A lawyer representing families in Canada who lost loved ones in the Flight 752 tragedy said Friday he would seek out Iran’s assets around the world after the Ontario court ruled the downing of the airliner was an act of terrorism.
At a news conference, Mark Arnold said the civil case against Iran, which the court found had intentionally targeted the passenger plane with missiles, would move next to deciding damages owed to families, and then to collecting.
“We are looking for whatever Iranian assets we can find in Canada,” Arnold told reporters.
“I’m not about to disclose the information we have on Canadian assets of Iran, but we know where they are and will get them once we have a final court decision.”
Aside from assets in Canada, Iran also has tankers on the high seas that could be seized and sold to compensate the families, he said, although he added he hoped the Canadian government would instead pressure Tehran to pay up.
Of the 176 killed when Iran launched two surface-to-air missiles at Ukraine International Airlines Flight 752 as it was leaving Tehran airport on Jan. 8, 2020, 138 had ties to Canada, including 55 citizens and 30 permanent residents.
Arnold represents four families in Canada who have sued Iran, its Revolutionary Guard and Supreme Leader Ali Khamenei for damages.
While Iran has claimed the missile strikes were the result of human error amid tensions after a U.S. airstrike killed the leader of Iran’s Quds Force, the Ontario Superior Court ruled Thursday the attack an intentional “act of terrorism.”
The decision was significant because it not only dismissed Iran’s version of events, it also lifted Iran’s state immunity, allowing the families to seek civil damages. Under Canadian law, states cannot benefit from state immunity over acts of terrorism.
Global Affairs Canada said it was studying the decision and was “deeply concerned about the lack of convincing information and evidence provided by Iran. We will not rest until the families get the justice and accountability they deserve.”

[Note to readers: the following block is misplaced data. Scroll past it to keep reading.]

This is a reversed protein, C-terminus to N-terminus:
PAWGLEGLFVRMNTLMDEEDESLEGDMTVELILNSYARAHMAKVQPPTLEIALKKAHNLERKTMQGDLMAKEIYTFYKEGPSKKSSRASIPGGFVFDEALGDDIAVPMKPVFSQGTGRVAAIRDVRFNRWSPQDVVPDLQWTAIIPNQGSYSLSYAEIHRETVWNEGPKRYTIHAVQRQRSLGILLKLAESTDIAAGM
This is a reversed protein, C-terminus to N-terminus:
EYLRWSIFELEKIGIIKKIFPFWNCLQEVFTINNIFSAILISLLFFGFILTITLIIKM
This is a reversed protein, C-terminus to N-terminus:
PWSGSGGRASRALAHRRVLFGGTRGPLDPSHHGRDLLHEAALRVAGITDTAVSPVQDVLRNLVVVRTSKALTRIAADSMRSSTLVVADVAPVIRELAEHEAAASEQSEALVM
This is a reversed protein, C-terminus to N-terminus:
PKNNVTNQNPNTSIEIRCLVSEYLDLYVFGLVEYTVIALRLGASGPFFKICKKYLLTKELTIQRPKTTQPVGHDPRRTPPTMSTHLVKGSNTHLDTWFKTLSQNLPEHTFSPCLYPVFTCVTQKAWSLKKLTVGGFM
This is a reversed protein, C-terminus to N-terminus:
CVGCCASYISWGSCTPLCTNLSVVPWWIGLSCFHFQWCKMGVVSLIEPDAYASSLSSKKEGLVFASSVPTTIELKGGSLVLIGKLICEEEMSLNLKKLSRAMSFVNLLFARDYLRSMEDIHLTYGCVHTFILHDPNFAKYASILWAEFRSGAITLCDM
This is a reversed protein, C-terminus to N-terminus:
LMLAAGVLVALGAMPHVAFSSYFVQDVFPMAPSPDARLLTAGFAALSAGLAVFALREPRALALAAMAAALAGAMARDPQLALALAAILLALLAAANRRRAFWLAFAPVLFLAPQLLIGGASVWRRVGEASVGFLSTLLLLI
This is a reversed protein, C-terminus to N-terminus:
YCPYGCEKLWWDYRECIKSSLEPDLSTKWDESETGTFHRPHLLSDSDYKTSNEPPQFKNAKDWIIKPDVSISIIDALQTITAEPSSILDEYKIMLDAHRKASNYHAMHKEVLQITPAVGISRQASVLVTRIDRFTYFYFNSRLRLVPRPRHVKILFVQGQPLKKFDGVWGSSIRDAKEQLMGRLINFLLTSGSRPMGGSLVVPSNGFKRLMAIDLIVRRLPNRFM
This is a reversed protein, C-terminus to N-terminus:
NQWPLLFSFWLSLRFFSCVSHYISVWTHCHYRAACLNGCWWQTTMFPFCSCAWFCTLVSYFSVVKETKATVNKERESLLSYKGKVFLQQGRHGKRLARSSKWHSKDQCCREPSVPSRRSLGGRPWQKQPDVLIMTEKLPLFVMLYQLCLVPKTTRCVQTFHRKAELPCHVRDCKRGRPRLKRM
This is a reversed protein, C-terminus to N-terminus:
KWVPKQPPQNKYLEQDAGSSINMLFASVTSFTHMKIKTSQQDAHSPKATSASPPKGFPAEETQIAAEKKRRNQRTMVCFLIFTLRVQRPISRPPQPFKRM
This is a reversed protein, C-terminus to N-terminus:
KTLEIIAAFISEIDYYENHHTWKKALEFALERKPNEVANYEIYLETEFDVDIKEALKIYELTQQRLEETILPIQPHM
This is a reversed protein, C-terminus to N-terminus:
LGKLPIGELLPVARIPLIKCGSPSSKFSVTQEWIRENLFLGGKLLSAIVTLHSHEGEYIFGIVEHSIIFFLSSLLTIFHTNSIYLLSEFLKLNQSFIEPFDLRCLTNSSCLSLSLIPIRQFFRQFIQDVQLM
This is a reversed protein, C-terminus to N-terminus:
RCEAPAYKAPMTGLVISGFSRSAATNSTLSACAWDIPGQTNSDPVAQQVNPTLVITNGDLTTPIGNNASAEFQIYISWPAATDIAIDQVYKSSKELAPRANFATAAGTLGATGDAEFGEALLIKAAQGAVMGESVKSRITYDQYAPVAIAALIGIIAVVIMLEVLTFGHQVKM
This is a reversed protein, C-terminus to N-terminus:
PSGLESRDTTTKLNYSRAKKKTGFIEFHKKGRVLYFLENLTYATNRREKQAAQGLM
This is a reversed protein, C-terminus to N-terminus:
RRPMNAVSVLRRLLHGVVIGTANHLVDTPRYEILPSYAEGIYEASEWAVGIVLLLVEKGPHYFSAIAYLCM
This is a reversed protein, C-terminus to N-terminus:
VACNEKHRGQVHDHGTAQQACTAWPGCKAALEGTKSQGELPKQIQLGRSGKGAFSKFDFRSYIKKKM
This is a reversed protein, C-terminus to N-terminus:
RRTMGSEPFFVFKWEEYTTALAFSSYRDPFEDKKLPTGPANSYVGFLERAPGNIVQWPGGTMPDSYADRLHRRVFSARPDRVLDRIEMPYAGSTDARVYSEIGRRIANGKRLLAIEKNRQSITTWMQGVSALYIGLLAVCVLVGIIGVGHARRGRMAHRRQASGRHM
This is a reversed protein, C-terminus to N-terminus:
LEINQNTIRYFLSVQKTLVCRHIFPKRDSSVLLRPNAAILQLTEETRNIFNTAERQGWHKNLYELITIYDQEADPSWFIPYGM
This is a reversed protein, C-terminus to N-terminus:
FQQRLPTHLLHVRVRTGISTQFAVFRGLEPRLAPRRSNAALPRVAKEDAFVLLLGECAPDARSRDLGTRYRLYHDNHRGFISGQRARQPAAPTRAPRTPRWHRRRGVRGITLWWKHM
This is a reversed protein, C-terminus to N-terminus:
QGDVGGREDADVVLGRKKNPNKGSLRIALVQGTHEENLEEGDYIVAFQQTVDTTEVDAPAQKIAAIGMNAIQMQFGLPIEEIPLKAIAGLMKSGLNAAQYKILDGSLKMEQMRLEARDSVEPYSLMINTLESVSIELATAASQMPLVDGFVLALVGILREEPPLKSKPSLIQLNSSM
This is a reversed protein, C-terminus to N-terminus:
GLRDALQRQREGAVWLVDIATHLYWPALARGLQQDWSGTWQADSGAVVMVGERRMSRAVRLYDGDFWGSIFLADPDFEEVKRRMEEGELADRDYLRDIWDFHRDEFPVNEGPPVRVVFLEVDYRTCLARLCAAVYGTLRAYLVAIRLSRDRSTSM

The Association of Families of Flight PS752 Victims said the ruling “reaffirms the families’ understanding that the attack was an intentional act of terrorism, and that the Iranian regime must be held accountable.”
“This judgment is an important step towards truth and justice, and it underscores the importance of all governments that represent the interest of victims’ families taking concrete actions to hold the perpetrators to account.”
Responding through its state-controlled media, Iran’s foreign ministry said the Canadian court lacked jurisdiction on the matter and stuck to its narrative that its air defenses had mistaken the passenger jet for an attacking military aircraft.
But the families argued in court the plane was shot down in retaliation for the U.S. killing of Qassem Soleimani, who headed the Quds Force, the branch of the Iranian Revolutionary Guard Corps that arms, trains and finances militants in Iraq, Lebanon and elsewhere.
The court agreed, citing experts and reports, including one by former public safety minister Ralph Goodale, which argued it was inconceivable Iran could mistake a passenger plane departing Tehran for an incoming military aircraft or missile.
After firing one missile at the passenger plane, Iran launched another 30 seconds later.
“If you pick up a gun and aim it at a person’s head and pull the trigger, you might say it’s a mistake, you got the wrong person,” Arnold said.
“But if you do it 30 seconds later, it’s not a mistake. It’s an intentional act.”
Speaking to reporters, Arnold challenged the Iranian regime to argue its case in court. As it has done in the past, Iran has so far declined to participate in the civil action, despite having been served with the statement of claim by Global Affairs Canada.
“From the beginning, Canada has called for the Iranian regime to conduct a comprehensive and transparent investigation in accordance with international standards,” Global Affairs Canada said in a statement.
It said a forensic team was finalizing its analysis and a report would “be made public shortly.”
Arnold was critical of the Canadian government, saying it had been “opaque and unhelpful” with the civil case, and said it had taken five court appearances and eight months before GAC served the court papers on the Iranian regime.
Canada broke off diplomatic relations with Iran in 2012.
That same year, Canada passed the Justice for Victims of Terrorism Act, which allows terror victims to use the courts to collect damages from state sponsors of terrorism.
Victims of terrorist groups sponsored by Iran collected millions worth of Iran’s assets in Canada in 2019.